A simple, reliable, and enchanting look at ancient Rome’s architecture through the years.
For centuries ancient civilizations were left to founder in the dust as succeeding generations built upon the old foundations, carving out new cultures, heedless of the past. But gradually an interest in the old world returned, and MacKendrick in his little book takes the reader step-by-step through the silent mysteries, brutalities, even the beauties, of ancient life in Italy from the Etruscan League to the civilization of Christianity rising up out of Rome’s old ashes.
Not often an issue, the author does point out at times the shortcomings of previous archaeologists, especially the over-zealous reading into the landscapes things for which there is not enough proof. Whether this was for prestige or simply men being too eager to find ancient settlements is not always easy to tell.
For the most part MacKendrick refrains from judging the characters of antiquity. In the context of economy, he looks with some disparagement upon the extravagance of baroque styles, but in an attempt to remain unbiased and read history as it comes, the author is silent on the matter of morality.
Many of the cultures revolved around their temples and sites of worship. Because of this many of these structures have been found and examined to piece together dead societies. Deities and their roles in the lives of their worshippers are mentioned. There are plenty of references to the old Greco-Roman myths, of course, and the symbolism of theses stories were frequently used in political propaganda as well as religious rites.
While it is a difficult from the writing to tell if the author himself was a Christian, there are lines to be picked out that are clearly scriptural which reveals a good understanding by the author of biblical texts and the author readily divides time up by the advent of Christ. Toward the end he devotes an entire chapter on the interrelations of the growing Church and Rome which is at once fascinating and enlightening.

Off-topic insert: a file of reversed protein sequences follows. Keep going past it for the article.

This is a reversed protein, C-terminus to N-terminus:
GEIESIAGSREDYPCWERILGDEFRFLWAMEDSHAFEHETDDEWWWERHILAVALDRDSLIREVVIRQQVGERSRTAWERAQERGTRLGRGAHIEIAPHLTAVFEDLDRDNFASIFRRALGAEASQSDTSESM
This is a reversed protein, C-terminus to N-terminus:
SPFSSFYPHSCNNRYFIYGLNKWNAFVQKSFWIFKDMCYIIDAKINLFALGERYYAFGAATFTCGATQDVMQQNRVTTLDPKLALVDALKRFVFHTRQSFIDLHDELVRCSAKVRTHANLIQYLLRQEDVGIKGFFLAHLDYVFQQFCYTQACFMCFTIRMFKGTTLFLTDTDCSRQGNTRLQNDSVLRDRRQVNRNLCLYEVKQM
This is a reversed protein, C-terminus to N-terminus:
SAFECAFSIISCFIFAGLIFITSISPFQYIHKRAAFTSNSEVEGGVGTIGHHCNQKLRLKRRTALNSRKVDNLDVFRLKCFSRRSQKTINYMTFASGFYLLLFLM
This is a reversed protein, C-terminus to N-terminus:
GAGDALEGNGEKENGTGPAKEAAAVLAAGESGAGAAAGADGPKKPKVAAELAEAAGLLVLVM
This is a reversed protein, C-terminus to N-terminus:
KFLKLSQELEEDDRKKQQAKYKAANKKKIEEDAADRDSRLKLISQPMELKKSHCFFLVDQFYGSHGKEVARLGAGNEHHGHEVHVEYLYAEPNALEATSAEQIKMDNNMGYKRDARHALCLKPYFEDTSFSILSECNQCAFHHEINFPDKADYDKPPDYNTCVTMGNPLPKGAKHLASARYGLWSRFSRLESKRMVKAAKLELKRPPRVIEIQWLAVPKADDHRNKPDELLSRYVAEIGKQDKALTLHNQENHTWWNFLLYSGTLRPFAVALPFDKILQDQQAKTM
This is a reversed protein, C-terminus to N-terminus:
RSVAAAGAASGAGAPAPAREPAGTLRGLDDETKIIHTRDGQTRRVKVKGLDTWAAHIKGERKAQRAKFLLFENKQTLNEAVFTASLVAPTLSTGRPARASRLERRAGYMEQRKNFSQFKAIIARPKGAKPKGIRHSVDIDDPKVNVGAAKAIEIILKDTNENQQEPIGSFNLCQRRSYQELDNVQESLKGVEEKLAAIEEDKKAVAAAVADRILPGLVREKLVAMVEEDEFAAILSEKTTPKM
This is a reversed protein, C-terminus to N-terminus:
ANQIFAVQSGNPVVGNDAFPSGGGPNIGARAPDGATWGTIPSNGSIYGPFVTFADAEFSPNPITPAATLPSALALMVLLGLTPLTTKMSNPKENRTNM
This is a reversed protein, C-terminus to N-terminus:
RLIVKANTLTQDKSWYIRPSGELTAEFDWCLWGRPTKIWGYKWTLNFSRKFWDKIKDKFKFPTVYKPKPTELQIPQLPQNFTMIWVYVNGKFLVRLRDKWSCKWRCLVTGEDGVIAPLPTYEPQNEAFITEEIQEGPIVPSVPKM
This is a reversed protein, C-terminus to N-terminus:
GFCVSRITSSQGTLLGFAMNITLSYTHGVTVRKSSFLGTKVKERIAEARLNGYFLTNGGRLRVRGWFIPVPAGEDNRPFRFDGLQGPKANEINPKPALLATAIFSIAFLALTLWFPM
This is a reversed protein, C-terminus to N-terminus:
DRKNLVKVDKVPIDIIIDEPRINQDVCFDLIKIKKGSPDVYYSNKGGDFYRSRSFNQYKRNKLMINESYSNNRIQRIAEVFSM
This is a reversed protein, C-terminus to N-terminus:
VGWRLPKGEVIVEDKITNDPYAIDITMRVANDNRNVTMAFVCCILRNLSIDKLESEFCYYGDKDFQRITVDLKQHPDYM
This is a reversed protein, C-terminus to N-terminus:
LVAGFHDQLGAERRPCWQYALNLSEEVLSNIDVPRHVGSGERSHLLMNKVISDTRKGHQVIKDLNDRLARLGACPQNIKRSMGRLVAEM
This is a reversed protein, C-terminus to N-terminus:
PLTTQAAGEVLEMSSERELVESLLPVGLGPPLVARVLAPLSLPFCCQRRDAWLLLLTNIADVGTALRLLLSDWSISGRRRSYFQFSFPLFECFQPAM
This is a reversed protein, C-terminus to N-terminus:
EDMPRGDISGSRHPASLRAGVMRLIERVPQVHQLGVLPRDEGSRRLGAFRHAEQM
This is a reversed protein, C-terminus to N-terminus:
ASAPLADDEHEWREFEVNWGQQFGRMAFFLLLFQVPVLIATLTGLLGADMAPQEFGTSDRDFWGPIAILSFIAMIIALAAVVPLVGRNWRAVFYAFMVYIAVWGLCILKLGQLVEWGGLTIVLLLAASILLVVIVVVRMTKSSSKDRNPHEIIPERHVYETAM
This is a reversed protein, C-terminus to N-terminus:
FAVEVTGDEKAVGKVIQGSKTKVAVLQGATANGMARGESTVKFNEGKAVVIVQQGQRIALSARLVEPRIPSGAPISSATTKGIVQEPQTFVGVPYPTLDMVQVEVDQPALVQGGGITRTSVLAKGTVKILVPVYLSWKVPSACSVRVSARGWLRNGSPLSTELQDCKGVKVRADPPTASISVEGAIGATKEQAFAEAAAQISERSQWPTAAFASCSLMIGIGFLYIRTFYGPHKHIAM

There is remarkably little violence to be touched upon. A few figures were adamant about hunting and sports, and their subsequent art depicts the killing and ensnaring of animals. The arenas for public spectacles are studied. Naturally Pompeii has a chapter, but MacKendrick devotes his time more to bringing the past to life than studying the dead bodies the past left behind.
He does dwell briefly on the suicide of Antinous, Hadrian’s consort: the grief-stricken emperor had the area of Antinous’ death reconstructed in his own home and the following works of architecture displayed a morbidly intense longing for death.
Drug and Alcohol Content
Jugs of wine are uncovered in cellars and gardens; alcoholic beverages were very common in that age.
Early nineteenth century excavation is likened more to rape than science in that artifacts were discovered almost solely to be bought off by the wealthy. The historical rape of Lucrece (not Shakespeare’s play) is mentioned, as well as the possibly disturbing, though brief, descriptions of statues of fertility gods and goddesses; also, there is a plethora of statues scantily or closely clad, if clad at all, and mentions of more erotic paintings — these are mostly described in passing and will not be found so much in actual photography within the book. However, there is one painting, rather blurred, that the author takes the time to describe in more detail, chiefly for its artistic value: marriage, fertility, and orgy are displayed. Graffiti advertises prostitutes in places.
The reader should be cautioned concerning the chapter on Hadrian’s architecture. The emperor was known for his homosexual bent and inferred schizophrenia, and while the author deals delicately with the topic, these aspects of Hadrian so impacted his architectural design that they must be touched on at least lightly.
Crude or Profane Language or Content
The author is very respectful of Christianity, though his tone on both Christian views and pagan are largely ambivalent. For crude behaviour, see Sexual Content.
Engaging and exciting, detailed and yet not overbearing, Paul MacKendrick unfolds an entire civilization by looking at the stones it left behind. Not looking at dead structures, he brings ancient Rome to life, charting its course from a meager little grouping of huts in the shadow of the Etruscan League to the thriving, extravagant hub of the world, to nothing more than an outlying city on the frontiers of the new Byzantine Empire. From the beginning to the end, never missing a beat, never growing tiresome, he takes the reader. This book is perfect for anyone interested in a brief and lively look at Roman history. Between these covers, Paul MacKendrick drums up the unsung praises of the cultures that helped shape the world.